I can imagine people thinking it’s a song that glorifies drinking,” says Vaughan Dead, “But it’s actually a piss take on that. I’m always tripping on the manic energy people put into getting fucked up. I mean, it’s definitely not an anti-drinking song so I wouldn’t say it’s addressing the matter, it’s just stepping back and observing the way we rip in, which is pretty fucken hard.”

24 Bottles of Beer was written and recorded in half a day, and harks back to other Goons classics that get a room going nuts while alienating everyone with the slightest penchant for being easily offended. “We make no apologies for that,” says Deadly. “Every song we’ve ever written has the potential to be misinterpreted, mostly cause we like making ourselves laugh, but our music is never mean and we know what we’re making. Even our dumbest shit has a conscience and a heartbeat.”

Having first formed in 2003 on Sydney’s Northern Beaches, the Goons of Doom have since relocated to Byron Bay where they recorded Black Skull Bong in the aptly named village of Goonengerry. A little older and none the wiser, the Goons of Doom have become one of Australian music’s most unlikely stayers.


Watch: Shaun Manners in “I am unruly, poorly dressed and I am toothless! I am also good surfer!”

A must-watch for appreciators of extravagant surfing and dramatic waves…

Recently, the Western Australian surfer Shaun Manners stole the show in Billabong’s latest offering, Holy Tubes in the Naked Desert!” 

Today, Shaun, who is 20 and lives in Margaret River in his mum’s backyard, and his filmer Tom Jennings, have released Blastoid, a thirteen-minute short that is great fun.

A blastoid, and I’m not talking to the biologically aware here, are are an “extinct type of stemmed echinoderm, often referred to as sea buds” and not to be confused with Blastoise, the walking turtle from Pokemon.

Pretty sure this edit’ll get you trembling and jerking in the usual and familiar spasms.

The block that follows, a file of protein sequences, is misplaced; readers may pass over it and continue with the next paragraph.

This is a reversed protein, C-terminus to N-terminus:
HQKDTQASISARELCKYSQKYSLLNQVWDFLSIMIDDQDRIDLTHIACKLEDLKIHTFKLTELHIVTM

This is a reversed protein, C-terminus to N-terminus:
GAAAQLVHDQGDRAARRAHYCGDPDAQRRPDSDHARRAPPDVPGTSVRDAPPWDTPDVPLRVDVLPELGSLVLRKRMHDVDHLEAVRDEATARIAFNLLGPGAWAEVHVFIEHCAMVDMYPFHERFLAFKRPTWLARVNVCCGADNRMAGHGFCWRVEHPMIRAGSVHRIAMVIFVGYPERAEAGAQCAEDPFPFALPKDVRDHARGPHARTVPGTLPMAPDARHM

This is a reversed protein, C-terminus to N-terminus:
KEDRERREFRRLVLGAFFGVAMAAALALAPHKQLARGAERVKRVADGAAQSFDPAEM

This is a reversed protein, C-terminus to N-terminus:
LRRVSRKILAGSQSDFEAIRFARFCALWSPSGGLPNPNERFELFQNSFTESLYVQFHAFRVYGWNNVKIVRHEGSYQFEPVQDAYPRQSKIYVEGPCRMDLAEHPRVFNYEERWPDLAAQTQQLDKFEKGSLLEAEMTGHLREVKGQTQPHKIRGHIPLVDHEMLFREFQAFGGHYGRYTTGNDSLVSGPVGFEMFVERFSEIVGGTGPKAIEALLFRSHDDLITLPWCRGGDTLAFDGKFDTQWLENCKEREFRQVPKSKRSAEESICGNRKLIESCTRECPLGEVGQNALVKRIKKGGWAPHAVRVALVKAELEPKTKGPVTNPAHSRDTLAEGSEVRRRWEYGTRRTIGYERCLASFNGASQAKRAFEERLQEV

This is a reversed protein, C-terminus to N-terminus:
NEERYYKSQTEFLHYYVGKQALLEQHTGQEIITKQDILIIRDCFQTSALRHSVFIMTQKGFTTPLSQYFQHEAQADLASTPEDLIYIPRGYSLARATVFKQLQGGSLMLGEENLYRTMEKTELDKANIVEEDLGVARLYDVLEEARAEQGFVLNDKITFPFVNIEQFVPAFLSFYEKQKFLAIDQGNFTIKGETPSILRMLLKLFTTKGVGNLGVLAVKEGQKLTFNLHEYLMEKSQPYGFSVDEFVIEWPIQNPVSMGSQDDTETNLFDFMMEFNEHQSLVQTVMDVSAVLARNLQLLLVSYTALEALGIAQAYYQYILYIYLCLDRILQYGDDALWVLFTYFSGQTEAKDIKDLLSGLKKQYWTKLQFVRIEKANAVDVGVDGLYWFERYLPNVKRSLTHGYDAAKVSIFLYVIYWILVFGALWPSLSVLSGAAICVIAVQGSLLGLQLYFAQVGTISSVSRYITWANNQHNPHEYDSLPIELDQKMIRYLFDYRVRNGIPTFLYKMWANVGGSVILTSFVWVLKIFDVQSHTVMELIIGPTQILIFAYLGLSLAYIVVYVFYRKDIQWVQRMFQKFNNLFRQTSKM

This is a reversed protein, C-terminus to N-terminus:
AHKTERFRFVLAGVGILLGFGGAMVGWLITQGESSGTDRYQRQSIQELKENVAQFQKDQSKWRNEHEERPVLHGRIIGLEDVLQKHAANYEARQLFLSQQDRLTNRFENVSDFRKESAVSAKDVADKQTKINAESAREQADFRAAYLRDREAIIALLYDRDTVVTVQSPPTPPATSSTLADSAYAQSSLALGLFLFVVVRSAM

From the last-kid-picked-to-be-on-the-team department: Surfer Poll Ghosts insanely popular New Jersey vlogger!

"This is something I've had to deal with my whole life. I've never been in the crew."

Just two hours ago, I wrote a post pointing to the influence New Jersey vlogger Ben Gravy has had on Jamie O, Koa Rothman, as well as Kalani Robb, Brett Barley etc.

Ben’s YouTube channel has 56,000 subscribers and so many little films you could watch them back to back on a rocket ship and not even be halfway through ’em as you touch down on Mars.

His themes are positivity and an everyman vibe. If I can do it, you can sorta thing.

“Three years ago, I was twenty six years old, washed-up, barely surfed, blown-out knee with a doctor telling me I might never surf again,” Ben said in a forty-three minute vlog he made while visiting Surf Ranch. “I changed my life, I changed my mindset and today I came to the Kelly Slater wavepool and I surfed with Kelly Slater. Anything is possible. If you chase your dreams, if you put positivity and goodness into the universe, it’ll come back to you. I’m living proof.”

Good enough to be nominated for Best Web series at the 2018 Surfer Poll, yes?

In a tearful post, which you can watch by hitting the play button and scrolling through to twelve-ish minutes, Ben says,

“Three years ago, it wasn’t something I felt like I deserved. (But) right now, the way that surfing stands, I deserve to be nominated.”

“I’ve worked tirelessly for three years to accomplish the goals I’ve put in front of me.”

“I put out an immense amount of positivity though my videos. I bring laughter and joy and stoke to the world of surfing.” 

“I’ve never been in the crew. I’ve never been accepted by Surfer magazine, Surfing magazine, never even by Eastern Surf magazine.” 

“I’ve never been given props.”

“That’s something I’ve had to deal with my whole life.”

“(Rejection) formed me into the person I am today. I am a self-made person. I started that way and I’ll probably end that way.” 

Oh I miss his vibrating little laugh.

Now, is this a heartbreaking story of rejection from the highest office in the land or is Gravy a cry-baby who needs a damn good seeing to with an NYPD flashlight?